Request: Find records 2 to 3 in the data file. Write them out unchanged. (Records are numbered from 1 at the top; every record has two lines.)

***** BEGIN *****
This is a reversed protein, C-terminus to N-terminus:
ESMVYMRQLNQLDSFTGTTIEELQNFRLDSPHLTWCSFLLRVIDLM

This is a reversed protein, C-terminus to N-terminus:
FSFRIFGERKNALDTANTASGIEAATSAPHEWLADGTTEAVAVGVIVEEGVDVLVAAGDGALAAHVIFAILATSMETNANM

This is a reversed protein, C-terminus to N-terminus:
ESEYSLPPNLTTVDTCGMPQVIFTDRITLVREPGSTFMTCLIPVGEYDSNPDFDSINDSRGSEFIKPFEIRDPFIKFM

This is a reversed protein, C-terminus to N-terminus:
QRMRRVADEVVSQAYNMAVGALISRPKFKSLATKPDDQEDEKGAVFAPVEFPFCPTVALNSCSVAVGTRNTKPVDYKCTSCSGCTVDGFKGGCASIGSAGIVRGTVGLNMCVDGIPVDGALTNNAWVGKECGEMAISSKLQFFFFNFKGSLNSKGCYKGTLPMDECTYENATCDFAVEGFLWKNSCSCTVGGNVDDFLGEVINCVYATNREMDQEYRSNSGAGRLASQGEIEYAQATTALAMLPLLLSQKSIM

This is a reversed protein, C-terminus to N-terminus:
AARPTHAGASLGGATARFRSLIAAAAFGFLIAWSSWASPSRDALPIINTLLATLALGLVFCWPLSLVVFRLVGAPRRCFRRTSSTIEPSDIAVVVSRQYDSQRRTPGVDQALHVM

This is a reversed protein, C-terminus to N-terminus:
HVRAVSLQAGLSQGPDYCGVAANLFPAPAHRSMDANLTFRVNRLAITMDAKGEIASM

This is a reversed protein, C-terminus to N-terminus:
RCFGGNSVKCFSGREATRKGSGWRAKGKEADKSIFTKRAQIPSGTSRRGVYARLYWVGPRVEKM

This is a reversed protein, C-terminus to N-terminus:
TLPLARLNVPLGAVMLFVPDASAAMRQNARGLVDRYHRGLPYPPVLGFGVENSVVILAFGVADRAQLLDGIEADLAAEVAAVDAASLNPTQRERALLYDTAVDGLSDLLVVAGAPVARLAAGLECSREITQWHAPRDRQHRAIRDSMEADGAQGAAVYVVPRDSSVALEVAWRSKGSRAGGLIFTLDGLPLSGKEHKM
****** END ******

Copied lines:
This is a reversed protein, C-terminus to N-terminus:
FSFRIFGERKNALDTANTASGIEAATSAPHEWLADGTTEAVAVGVIVEEGVDVLVAAGDGALAAHVIFAILATSMETNANM

This is a reversed protein, C-terminus to N-terminus:
ESEYSLPPNLTTVDTCGMPQVIFTDRITLVREPGSTFMTCLIPVGEYDSNPDFDSINDSRGSEFIKPFEIRDPFIKFM